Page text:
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Empire and Belonging in the Eurasian Borderlands

by Krista A. Goff & Lewis H. Siegelbaum

Empire and Belonging in the Eurasian Borderlands engages with the evolving historiography around the concept of belonging in the Russian and Ottoman empires. The contributors to this book argue that the popular...

WALDEN, and  ON THE DUTY OF CIVIL Disobedience

by Henry David Thoreau

Henry David Thoreau was an American essayist, poet, philosopher, abolitionist, naturalist, tax resister, development critic, surveyor, and historian.

The League of Wives

by Heath Hardage Lee

"With astonishing verve, The League of Wives persisted to speak truth to power to bring their POW/MIA husbands home from Vietnam. And with astonishing verve, Heath Hardage Lee has chronicled their little-known...

Gendering Post-1945 German History

by Karen Hagemann, Donna Harsch & Friederike Brühöfener

For as much as "entanglement" has become a keyword in recent German history scholarship, entangled studies of the postwar era have largely limited their scope to politics and economics across the two Germanys...

The Engaged Historian

by Stefan Berger

On the surface, historical scholarship might seem thoroughly incompatible with political engagement: the ideal historian, many imagine, is a disinterested observer focused exclusively on the past. In truth,...

The Armenian Velvet Revolution

by Stepan Grigoryan

The book discusses the political situation in Armenia in recent years and presents a chronology and analysis of the political processes in the country from March 31, 2018, when opposition leader Nikol Pashinyan...

The Absent Hand

by Suzannah Lessard

  • For serious readers of ecocriticism, the theories of human geography, and literary essays, and for fans of Rebecca Solnit, Susan Sontag, or Wendell Berry
  • Lessard is a national bestselling author whose book will...

  • Our City

    by Jon Bloomfield

    Our City: Migrants and the Making of Modern Birmingham explores how one of Britain’s major cities has been transformed for the better by its migrant population. Based on original interviews, this book tells...

    London Made Us

    by Robert Elms

    Robert Elms has seen London change beyond all imagining: the house he grew up in is now the behemoth that is the Westway flyover, and areas once deemed murder miles have morphed into the stuff of estate agents'...

    Negotiating the Secular and the Religious in the German Empire

    by Rebekka Habermas

    With its rapid industrialization, modernization, and gradual democratization, Imperial Germany has typically been understood in secular terms. However, religion and religious actors actually played crucial...

    Beyond the Border

    by Tobias Haimin Wung-Sung

    In the nineteenth century, the hotly disputed border region between Denmark and Germany was the focus of an intricate conflict that complicates questions of ethnic and national identity even today. Beyond the...

    New World Cities

    by John Tutino & Martin V. Melosi

    For millennia, urban centers were pivots of power and trade that ruled and linked rural majorities. After 1950, explosive urbanization led to unprecedented urban majorities around the world. That transformation--inextricably...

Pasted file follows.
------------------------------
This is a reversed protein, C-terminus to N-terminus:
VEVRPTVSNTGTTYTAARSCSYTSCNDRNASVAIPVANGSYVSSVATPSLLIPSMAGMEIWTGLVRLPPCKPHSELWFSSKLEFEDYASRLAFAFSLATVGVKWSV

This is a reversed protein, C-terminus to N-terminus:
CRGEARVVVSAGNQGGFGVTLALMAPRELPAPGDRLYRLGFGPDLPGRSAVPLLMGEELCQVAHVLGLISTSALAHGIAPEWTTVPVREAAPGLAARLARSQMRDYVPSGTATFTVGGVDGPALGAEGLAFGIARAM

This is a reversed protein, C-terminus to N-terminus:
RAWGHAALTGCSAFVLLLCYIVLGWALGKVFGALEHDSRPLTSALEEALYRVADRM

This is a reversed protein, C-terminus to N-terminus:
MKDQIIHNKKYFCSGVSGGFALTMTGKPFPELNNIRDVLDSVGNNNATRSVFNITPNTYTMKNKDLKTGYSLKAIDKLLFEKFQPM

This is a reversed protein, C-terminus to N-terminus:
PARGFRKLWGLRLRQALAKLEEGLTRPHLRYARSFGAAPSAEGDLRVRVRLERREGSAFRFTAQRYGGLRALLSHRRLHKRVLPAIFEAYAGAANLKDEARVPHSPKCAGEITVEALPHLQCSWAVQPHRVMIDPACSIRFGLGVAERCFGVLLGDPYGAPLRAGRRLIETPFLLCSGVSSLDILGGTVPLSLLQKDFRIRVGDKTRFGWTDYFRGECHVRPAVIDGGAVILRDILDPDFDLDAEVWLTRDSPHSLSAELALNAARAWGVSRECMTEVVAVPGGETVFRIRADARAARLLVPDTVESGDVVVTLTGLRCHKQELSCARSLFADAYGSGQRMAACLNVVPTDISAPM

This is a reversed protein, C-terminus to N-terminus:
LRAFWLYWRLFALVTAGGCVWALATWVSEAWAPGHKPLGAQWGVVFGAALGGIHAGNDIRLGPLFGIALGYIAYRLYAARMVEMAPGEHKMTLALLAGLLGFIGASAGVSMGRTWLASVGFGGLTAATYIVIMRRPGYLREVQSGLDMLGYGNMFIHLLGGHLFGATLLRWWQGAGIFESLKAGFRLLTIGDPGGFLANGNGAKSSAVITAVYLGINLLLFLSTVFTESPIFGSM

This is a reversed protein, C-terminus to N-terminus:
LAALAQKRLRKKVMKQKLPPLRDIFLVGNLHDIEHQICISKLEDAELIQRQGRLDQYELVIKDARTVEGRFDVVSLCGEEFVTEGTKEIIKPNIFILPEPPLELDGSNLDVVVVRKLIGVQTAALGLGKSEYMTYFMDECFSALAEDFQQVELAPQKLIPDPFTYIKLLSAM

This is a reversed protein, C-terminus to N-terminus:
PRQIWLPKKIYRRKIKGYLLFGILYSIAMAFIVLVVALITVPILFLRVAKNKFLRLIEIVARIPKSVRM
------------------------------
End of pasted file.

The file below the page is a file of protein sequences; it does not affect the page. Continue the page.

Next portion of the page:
Civil War Places

    by Gary W. Gallagher, J. Matthew Gallman & Will Gallagher

    Much has been written about place and Civil War memory, but how do we personally remember and commemorate this part of our collective past? How do battlefields and other historic places help us understand our...

    They Call Me George

    by Cecil Foster

    A historical work of non-fiction that chronicles the little-known stories of black railway porters – the so-called “Pullmen” of the Canadian rail lines. The actions and spirit of these men helped define...

    Act Natural

    by Jennifer Traig

    From a distinctive, inimitable voice, a wickedly funny and fascinating romp through the strange and often contradictory history of Western parenting

    Why do we read our kids fairy tales about homicidal stepparents?...

    In the shadow of Enoch Powell

    by Shirin Hirsch

    Almost fifty years ago Enoch Powell made national headlines in what would become known as his 'Rivers of Blood' speech, warning of an immigrant invasion in the once respectable streets of Wolverhampton. This...

    Great Power Rising

    by John M. Thompson

    The nature of the US political system, with its overlapping powers, intense partisanship, and continuous scrutiny from the media and public, complicates the conduct of foreign policy. While numerous presidents...

    Coming Home

    by Wendy Kline

    By the mid-twentieth century, two things appeared destined for extinction in the United States: the practice of home birth and the profession of midwifery. In 1940, close to half of all U.S. births took place...

    Love at Last Sight

    by Tyler Carrington

    In June 1914, a seamstress named Frieda Kliem left Berlin on a commuter train to meet the man she had fallen in love with through a newspaper personal ad. Instead of proposing marriage, the man lured her into...

    American Labyrinth

    by Raymond Haberski, Jr. & Andrew Hartman

    Intellectual history has never been more relevant and more important to public life in the United States. In complicated and confounding times, people look for the principles that drive action and the foundations...